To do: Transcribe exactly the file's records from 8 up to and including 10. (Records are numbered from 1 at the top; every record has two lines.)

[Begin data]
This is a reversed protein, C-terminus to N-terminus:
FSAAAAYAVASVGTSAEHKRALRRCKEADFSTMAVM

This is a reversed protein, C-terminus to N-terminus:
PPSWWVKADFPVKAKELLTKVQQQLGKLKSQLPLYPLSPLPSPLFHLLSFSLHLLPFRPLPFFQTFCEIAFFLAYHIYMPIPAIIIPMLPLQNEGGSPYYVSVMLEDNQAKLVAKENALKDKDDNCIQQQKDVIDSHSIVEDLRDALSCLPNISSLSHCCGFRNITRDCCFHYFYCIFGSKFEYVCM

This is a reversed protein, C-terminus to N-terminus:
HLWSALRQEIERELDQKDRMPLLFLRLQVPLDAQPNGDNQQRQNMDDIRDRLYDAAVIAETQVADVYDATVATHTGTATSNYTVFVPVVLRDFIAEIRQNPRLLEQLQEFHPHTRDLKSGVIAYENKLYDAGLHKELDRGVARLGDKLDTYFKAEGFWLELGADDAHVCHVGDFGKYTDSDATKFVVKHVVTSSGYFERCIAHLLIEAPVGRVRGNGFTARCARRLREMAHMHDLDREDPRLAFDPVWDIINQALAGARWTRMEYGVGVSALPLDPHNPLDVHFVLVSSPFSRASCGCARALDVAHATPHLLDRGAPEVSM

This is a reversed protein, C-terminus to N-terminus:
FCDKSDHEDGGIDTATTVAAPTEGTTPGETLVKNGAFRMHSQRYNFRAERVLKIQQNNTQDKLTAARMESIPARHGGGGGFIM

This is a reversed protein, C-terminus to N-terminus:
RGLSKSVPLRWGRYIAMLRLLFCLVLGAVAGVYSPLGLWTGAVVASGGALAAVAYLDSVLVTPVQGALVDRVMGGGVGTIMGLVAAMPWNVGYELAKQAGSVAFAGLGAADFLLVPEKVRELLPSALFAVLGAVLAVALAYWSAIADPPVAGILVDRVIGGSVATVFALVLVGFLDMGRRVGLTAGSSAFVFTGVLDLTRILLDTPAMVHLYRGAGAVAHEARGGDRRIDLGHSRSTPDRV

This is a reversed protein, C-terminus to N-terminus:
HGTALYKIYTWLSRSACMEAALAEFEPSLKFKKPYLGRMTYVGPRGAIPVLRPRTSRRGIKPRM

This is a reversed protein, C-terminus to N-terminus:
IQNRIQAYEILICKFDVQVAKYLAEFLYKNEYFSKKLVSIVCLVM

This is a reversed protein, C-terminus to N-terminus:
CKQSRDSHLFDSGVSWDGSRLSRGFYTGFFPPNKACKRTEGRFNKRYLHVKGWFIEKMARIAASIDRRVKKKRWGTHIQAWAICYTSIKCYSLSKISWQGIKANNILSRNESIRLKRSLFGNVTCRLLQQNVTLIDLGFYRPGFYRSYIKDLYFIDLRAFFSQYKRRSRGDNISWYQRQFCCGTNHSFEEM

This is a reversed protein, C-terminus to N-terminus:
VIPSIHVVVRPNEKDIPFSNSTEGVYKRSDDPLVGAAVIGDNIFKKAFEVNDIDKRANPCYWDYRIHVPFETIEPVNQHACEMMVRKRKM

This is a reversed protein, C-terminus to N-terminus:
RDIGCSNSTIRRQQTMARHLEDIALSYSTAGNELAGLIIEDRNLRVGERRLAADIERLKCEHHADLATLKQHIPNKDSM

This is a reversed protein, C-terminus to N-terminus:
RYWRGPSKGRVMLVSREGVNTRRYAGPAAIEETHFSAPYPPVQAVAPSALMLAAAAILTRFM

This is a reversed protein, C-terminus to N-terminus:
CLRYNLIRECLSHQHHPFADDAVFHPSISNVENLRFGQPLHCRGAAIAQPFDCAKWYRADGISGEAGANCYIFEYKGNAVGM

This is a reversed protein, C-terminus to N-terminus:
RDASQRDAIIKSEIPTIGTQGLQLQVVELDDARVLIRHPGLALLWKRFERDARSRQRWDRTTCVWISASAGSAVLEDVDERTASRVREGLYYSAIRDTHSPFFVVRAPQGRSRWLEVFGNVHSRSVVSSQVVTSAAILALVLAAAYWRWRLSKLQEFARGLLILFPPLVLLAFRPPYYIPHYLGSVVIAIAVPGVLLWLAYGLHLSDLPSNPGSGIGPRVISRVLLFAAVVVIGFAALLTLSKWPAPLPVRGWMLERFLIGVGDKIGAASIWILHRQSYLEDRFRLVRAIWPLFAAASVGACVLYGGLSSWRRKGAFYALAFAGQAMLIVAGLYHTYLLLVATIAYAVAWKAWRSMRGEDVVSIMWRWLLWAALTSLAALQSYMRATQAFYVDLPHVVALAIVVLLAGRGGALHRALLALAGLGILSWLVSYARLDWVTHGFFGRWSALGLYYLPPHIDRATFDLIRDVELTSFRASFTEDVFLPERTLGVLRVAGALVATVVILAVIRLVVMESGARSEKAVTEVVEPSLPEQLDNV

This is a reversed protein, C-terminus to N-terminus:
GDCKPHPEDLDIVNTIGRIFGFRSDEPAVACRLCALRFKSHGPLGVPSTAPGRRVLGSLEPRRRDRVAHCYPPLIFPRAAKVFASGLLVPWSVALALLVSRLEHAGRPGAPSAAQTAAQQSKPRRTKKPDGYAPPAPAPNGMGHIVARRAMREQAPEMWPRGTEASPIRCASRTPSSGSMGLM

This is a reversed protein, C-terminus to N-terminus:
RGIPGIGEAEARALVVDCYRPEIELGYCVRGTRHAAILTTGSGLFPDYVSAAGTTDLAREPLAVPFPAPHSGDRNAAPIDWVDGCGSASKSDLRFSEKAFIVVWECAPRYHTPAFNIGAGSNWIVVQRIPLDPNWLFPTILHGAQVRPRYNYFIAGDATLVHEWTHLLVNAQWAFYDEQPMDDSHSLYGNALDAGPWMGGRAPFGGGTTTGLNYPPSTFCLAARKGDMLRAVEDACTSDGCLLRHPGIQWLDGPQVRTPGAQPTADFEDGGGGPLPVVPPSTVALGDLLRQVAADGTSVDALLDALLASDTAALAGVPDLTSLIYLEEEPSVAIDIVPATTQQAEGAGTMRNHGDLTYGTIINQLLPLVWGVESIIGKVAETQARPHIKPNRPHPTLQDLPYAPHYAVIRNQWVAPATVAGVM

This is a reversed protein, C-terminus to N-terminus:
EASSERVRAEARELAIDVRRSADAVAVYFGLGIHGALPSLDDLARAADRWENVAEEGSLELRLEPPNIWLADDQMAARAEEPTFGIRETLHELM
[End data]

This is a reversed protein, C-terminus to N-terminus:
CKQSRDSHLFDSGVSWDGSRLSRGFYTGFFPPNKACKRTEGRFNKRYLHVKGWFIEKMARIAASIDRRVKKKRWGTHIQAWAICYTSIKCYSLSKISWQGIKANNILSRNESIRLKRSLFGNVTCRLLQQNVTLIDLGFYRPGFYRSYIKDLYFIDLRAFFSQYKRRSRGDNISWYQRQFCCGTNHSFEEM

This is a reversed protein, C-terminus to N-terminus:
VIPSIHVVVRPNEKDIPFSNSTEGVYKRSDDPLVGAAVIGDNIFKKAFEVNDIDKRANPCYWDYRIHVPFETIEPVNQHACEMMVRKRKM

This is a reversed protein, C-terminus to N-terminus:
RDIGCSNSTIRRQQTMARHLEDIALSYSTAGNELAGLIIEDRNLRVGERRLAADIERLKCEHHADLATLKQHIPNKDSM